The Volvo 140 Series was launched in 1966 as a 1967 model and was essentially a replacement for the Volvo Amazon truck – although the cars had been produced side by side for four years.
Beneath the simple, funky bodywork, with straight, smooth surfaces miles away from Amazon’s design, we found plenty of technology from Amazon itself. Fairly upgraded admittedly.
The success of the 140 series did not fail. After a rather slow start, the model became a bestseller in both Norway and Sweden for many years. Until 240, which was by far a facelift from the 140, took over.
Prices go up and up…
Thus, cars were a very common sight on the roads. For a long time, because it was as solid and dependable as the others. It was often rust that put the nail into the coffin.
Cars that sell in large numbers rarely become particularly valuable. They are very common. 48 years after the 140th model was discontinued, there are still many of these cars out there. Now most often as a hobby car in one form or another.
However, prices have risen a lot and rapidly in recent years. A few years ago you could have had a perfectly good car like this for 40,000-50,000 NOK. Now beautiful cars quickly cost 100,000 NOK. Really nice cars, or private cars, sell for 150,000 NOK or more. More than triple, that is. But it doesn’t seem to stop. The price arrow is still pointing up.
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Just days ago, a 1971 Volvo 142 was sold for what we think is a solid record.
The car was sold through a famous car auction site, Bring a trailer. They are known to get paid well for their cars.
There were probably more people than us who put afternoon coffee down our throats when we saw the price the car fetched. We’re talking about $50,000. or 500,000 NOK (+ VAT if you want to transfer to Norway)
Then we are not even talking about an original car. exactly the contrary. There is a certain thief touch and a racing touch about this. In the form of attached rims, a stripped front bumper, a spoiler, a modified sunroof, an upgraded chassis, a different steering wheel, and black painted rims, to name a few.
Well maintained, pampered and trimmed
Now it must also be emphasized that the car has been greatly ostentatious and looks good and well maintained. It’s a Model E, common in the United States, that’s rare here at home. But this means, among other things, that the B20 engine is equipped with Bosch D-jetronic fuel injection.
Moreover, the raisins in the car sausage are dense. We can immediately mention the electric overdrive gearbox, GT instruments, leather seats, and the overhauled and trimmed engine that was filled up to 2.1 liters. Output should now be well above the original 130 horsepower.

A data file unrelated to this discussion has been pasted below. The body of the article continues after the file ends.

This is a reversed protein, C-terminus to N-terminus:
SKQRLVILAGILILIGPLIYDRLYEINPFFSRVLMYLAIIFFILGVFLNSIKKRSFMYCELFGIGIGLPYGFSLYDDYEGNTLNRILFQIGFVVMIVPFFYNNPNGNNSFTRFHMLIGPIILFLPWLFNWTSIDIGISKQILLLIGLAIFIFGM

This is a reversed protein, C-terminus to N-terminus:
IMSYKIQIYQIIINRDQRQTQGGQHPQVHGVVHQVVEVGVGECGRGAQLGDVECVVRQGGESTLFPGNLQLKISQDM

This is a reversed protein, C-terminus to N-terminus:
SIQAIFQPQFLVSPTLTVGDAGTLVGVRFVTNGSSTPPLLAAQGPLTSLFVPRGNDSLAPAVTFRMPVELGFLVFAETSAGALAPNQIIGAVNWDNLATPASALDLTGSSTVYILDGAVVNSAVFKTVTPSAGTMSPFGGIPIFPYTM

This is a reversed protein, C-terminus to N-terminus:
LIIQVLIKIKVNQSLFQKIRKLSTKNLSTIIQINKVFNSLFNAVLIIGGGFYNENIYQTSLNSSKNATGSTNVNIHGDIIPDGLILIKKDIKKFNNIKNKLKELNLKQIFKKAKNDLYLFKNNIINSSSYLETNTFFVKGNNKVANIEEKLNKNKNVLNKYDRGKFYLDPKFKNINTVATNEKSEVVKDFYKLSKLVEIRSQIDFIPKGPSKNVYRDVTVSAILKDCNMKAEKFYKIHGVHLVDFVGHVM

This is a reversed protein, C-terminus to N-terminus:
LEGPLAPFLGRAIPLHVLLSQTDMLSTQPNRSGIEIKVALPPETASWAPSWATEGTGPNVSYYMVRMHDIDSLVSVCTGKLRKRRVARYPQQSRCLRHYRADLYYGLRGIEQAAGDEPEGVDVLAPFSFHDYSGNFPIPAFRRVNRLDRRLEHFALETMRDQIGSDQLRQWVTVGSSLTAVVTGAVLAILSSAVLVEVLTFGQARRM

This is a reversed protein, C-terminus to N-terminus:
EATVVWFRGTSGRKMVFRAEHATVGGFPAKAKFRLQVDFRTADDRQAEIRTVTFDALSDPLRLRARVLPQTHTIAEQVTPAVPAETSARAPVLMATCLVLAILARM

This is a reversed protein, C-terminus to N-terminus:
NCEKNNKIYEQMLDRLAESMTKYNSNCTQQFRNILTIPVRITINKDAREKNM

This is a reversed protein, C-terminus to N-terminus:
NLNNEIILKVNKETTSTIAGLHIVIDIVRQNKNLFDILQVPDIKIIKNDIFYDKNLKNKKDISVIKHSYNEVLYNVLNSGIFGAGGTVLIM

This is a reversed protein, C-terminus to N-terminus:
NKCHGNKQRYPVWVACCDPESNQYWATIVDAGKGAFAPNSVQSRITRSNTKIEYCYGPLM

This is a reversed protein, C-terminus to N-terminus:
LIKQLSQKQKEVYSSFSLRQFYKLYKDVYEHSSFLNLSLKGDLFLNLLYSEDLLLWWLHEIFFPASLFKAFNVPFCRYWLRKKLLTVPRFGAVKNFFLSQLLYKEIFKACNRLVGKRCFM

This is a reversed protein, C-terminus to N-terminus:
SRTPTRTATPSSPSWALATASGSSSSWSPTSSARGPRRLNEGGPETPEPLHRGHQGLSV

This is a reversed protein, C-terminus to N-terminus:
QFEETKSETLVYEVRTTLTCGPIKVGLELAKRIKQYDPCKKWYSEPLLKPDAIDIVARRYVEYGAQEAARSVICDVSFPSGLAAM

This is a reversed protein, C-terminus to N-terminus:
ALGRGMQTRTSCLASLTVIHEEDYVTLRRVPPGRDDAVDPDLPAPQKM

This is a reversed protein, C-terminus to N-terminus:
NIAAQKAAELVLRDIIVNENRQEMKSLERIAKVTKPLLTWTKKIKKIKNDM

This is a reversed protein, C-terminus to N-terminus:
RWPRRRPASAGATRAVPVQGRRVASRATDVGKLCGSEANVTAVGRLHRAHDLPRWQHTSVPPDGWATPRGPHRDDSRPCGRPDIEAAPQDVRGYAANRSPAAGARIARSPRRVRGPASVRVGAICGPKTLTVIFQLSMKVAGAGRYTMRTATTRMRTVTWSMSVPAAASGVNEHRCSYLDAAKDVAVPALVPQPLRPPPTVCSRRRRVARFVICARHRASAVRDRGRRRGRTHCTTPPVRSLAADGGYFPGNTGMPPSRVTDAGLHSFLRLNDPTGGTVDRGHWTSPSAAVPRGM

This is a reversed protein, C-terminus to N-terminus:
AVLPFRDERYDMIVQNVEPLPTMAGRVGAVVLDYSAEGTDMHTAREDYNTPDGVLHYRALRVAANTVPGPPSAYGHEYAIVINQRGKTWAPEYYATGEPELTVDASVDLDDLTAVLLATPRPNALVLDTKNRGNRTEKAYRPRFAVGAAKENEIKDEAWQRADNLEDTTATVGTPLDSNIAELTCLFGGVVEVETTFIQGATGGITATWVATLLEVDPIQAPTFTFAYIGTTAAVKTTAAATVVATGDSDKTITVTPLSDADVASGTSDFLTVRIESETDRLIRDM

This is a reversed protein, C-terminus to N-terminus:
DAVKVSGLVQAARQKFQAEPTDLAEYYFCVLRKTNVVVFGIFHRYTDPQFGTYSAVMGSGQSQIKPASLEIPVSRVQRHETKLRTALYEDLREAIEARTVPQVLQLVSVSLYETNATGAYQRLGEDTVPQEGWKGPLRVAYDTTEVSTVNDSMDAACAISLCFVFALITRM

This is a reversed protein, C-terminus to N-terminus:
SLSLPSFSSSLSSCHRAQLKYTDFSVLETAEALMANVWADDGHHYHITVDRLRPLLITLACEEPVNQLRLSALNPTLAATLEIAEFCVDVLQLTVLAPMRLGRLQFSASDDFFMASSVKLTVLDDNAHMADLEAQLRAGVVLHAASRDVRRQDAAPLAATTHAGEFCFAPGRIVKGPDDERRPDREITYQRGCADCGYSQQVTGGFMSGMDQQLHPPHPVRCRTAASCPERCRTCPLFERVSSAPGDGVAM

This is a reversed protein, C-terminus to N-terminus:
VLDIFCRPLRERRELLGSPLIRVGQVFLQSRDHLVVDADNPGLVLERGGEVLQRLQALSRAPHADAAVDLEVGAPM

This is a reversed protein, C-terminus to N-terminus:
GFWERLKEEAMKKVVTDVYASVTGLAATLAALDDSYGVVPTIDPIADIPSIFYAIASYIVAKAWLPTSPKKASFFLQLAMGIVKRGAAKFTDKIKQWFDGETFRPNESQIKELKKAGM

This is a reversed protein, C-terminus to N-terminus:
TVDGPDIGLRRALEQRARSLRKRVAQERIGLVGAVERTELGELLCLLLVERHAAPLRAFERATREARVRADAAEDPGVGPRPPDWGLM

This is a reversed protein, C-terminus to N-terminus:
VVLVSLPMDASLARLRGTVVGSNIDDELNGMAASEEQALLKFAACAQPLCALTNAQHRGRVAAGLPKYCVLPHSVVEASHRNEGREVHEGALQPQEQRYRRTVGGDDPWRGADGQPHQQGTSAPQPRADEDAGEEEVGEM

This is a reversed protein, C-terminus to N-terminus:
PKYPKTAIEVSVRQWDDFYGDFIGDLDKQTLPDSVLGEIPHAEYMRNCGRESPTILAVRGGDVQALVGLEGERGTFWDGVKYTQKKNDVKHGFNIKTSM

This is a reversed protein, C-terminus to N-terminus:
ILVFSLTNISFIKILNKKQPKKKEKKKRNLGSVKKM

It has also been rebuilt with a Volvo 1800 transmission and gear lever. This means a shorter gear lever, rather than the original long lever.
Maybe it’s still the history of the car that makes the price go up here? Without being able to fully explain it or understand it as well…
Rebuilt in 1972
According to the story, the car had to be rebuilt with parts from IPD since 1972, when it traveled 17,000 kilometers. IPD is a shape that provides various parts and tuning details to a Volvo, among other things.
It’s undeniable that IPD sounds a bit fat, but it’s something as generic as parts import and distribution. They are alive and well and still provide fun gear for the different Volvo models.
To this day, the car still has an IPD exhaust manifold and top cover, and possibly a few other parts as well. It is also equipped with lower and stiffer suspension, Bilstein shock absorbers and polyurethane bushings in the chassis.
This particular vehicle was also featured in the legendary American automobile magazine Road and Track in its June 1974 issue.
Where will it end?
It is true that converting an old Volvo to this specification costs a few kroner, but nothing exceeds that amount. There is no missile research either. Still Volvo.
But the fact that she carries with her a true story from the early ’70s probably means a lot. Although the car has been upgraded and changed since it was rebuilt in 1972 and tested in 1974.
But as always: the product is worth what someone is willing to pay. Obviously, someone thought that half a million crowns – that’s what it’s worth.
In any case, we wish the new owner and not losing the car, good luck! We hope you continue to enjoy a good car life! At the same time, we can’t help but wonder at what price it was sold. And not least – where will you end up?
Read also: Swedish bOil classics are selling at crazy prices
Want to read more about the classic Volvo?
Then you should buy our latest Volvo Classic magazine! A brand new edition is now on store shelves.
It offers 100 pages about just one thing: a classic Volvo. From the beginning in 1927 until the first decade of the twenty-first century. Reports, interviews, photo series, trivia and curiosities.
You can also order it bladkiosken.no. It costs 129 NOK (+ 39 NOK by post). You pay with Vipps and you get the magazine straight to your mailbox within a few days.
There you will also find previous issues of the magazine that can be ordered.
Video: Will this be a classic Volvo of the future?
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